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Is Amazon Destined to Replace Marketplace and Buy SL?


Valiant Westland
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Note: This Post was originally published on January 10th, 2013, on my SL Revolution Blog

For years I've been predicting that the next wave of Virtual World development would be driven by the inevitable competition of e-commerce, marketing and gaming heavyweights like Google, Amazon & Microsoft.  All of these players have a huge vested interest in capturing the annuity income produced by the rapidly expanding world of Virtual Products and services.

So imagine my "surprise" when I saw the Second Life Community announcement, about Linden Lab offering Start-up and Enhancement Kits on Amazon!   I believe this is a first step towards the eventual disbanding of the Standalone SL Marketplace, in favor of an Amazon-powered alternative.  If I'm right, SL itself could be an acquisition target for Amazon in the not too distant future.

The early failure of Google's Lively Virtual 3D World and the lackluster performance of Sony's PlayStation Home Virtual World offering, should not be used to throw out this line of speculation.  These earlier efforts have one thing in common that Amazon and even SL doesn't, a lack of profitability.

In addition to an Alpha-level user interface, no realistic profit potential is the main reason Google pulled the plug on Lively.  Interestingly enough, Sony, in response to Microsoft's hugely successful xbox.com webstore, has used this years CES show to announce it is bringing its own SEN (Sony Entertainment Network) store to the US and integrate it with the PlayStation Home experience.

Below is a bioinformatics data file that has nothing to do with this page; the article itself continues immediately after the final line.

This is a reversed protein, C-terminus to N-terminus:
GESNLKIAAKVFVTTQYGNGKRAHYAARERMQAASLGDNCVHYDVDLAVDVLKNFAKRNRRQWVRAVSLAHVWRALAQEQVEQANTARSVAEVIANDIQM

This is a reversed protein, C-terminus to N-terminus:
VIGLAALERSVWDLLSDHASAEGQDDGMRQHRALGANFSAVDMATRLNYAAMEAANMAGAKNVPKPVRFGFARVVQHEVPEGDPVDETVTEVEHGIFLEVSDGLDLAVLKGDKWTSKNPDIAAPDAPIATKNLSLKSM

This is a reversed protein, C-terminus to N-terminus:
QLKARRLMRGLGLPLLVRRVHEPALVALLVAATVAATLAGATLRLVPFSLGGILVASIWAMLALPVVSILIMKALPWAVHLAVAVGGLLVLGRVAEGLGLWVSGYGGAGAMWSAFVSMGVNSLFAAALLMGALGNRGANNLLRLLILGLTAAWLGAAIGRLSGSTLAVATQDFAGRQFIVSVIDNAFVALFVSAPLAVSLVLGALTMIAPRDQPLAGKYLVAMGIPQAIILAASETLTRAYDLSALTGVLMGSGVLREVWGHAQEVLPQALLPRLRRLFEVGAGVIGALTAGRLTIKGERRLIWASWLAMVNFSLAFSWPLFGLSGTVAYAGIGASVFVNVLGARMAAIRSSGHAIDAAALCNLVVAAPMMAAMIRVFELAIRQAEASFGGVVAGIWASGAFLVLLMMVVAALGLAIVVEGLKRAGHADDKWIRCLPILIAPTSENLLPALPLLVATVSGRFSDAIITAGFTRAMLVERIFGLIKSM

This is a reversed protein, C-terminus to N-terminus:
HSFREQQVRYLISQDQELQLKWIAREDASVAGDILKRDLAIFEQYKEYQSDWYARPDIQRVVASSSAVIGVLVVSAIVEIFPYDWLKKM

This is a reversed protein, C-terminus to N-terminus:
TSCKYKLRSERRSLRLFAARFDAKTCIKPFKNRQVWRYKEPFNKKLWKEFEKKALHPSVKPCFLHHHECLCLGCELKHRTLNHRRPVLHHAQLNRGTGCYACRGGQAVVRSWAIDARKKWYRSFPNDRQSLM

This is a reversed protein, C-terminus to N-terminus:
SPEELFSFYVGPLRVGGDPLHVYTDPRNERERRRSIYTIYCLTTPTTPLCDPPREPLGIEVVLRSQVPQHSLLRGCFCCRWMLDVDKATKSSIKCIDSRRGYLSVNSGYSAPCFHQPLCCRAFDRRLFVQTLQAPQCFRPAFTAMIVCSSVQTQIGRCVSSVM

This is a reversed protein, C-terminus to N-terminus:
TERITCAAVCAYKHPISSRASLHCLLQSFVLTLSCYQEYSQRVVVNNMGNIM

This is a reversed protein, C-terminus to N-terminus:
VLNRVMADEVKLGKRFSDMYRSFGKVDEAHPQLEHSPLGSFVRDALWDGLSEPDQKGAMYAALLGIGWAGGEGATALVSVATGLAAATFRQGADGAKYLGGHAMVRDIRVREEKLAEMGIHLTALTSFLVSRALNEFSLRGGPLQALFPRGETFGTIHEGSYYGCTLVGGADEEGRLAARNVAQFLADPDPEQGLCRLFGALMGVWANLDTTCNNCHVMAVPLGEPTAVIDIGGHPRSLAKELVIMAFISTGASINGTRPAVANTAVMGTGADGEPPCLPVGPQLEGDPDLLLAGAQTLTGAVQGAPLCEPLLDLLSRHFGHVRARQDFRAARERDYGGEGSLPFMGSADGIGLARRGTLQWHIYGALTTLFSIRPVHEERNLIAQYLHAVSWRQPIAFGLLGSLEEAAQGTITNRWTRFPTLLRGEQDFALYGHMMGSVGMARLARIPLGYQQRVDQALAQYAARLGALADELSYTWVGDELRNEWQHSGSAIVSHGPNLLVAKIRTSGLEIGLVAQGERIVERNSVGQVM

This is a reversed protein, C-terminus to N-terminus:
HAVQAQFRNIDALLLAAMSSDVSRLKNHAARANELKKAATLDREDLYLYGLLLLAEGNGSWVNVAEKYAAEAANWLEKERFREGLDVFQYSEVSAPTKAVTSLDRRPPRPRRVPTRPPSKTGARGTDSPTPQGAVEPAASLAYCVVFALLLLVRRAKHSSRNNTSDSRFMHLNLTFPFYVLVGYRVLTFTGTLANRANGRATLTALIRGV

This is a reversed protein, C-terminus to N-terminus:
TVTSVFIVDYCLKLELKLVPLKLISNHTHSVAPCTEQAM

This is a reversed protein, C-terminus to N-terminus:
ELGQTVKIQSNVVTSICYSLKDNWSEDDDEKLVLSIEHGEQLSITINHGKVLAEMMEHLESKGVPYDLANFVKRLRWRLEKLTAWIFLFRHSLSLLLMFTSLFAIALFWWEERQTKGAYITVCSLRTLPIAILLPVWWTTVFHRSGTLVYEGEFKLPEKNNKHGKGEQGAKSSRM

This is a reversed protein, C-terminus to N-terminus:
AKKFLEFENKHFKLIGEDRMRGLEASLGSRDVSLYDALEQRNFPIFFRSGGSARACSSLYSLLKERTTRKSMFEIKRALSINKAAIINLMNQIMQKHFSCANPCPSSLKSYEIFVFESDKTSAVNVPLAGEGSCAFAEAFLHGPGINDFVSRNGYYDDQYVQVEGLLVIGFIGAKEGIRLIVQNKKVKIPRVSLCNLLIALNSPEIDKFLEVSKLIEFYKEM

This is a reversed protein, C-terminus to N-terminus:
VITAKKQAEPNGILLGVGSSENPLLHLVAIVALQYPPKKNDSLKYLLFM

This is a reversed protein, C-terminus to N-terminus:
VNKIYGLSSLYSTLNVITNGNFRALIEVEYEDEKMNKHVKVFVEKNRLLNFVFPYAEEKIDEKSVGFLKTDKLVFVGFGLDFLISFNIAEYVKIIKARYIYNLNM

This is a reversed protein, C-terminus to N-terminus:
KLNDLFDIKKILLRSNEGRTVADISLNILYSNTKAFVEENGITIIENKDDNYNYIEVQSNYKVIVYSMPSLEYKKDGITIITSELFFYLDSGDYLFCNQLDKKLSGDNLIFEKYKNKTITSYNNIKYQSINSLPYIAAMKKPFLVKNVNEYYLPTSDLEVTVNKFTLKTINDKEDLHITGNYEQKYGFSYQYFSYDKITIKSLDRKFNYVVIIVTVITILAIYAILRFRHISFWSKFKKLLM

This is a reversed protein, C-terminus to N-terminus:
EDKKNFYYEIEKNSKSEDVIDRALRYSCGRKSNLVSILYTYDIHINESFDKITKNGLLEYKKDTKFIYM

So why would Linden Lab give up running its own primary revenue source (Marketplace)?  Total Cost of Ownership (TCO) and a potential increase in Net Revenues by outsourcing e-commerce to an organization like Amazon.  Amazon has arguably the most cost-effective and efficient e-commerce platform in the world.  They also have something Linden Lab does not, more than "164 Million paying customers!"  This is a huge potential untapped market for Second Life, that would be almost impossible to reach, without this type of partnership.

Many people, not directly involved with Second Life's back-end development, might be surprised to learn that since 2006 "Linden Lab has used Amazon Simple Storage Service (Amazon S3) to store elements used in the Second Life world and to distribute the Second Life Viewer to end users."  In fact, Amazon has featured Linden Lab in a Case Study, from which this quote was taken.

Every company reaches a point where one or more things happen.  They either fail, diversify with new products & markets to sustain growth, go public, acquire additional private capital or are acquired.  Linden Lab has thus far failed to expand its market.  Their attempts to diversify their product via their Enterprise product was, as reported by Hypergrid Business, "a costly mistake."  Their more recent Patterns and Creatorverse products seem unlikely to generate the type of revenue or market expansion required to have a measurable impact on their overall business.  Going public is an unlikely option and it is doubtful any more private capital would flow into a stagnant business model.  The only remaining choice for the original investors to cash out, sell Second Life!

Amazon's Jeff Bezos has proven he is a fierce competitor who is willing to take risks and sacrifice margin to dominate an industry.  In fact, a Jan 8th, 2013 Bloomberg Businessweek story on Amazon was summarized like this: "As long as consumers are consuming and shareholders are buying what Bezos is selling, Amazon looks fairly unbeatable."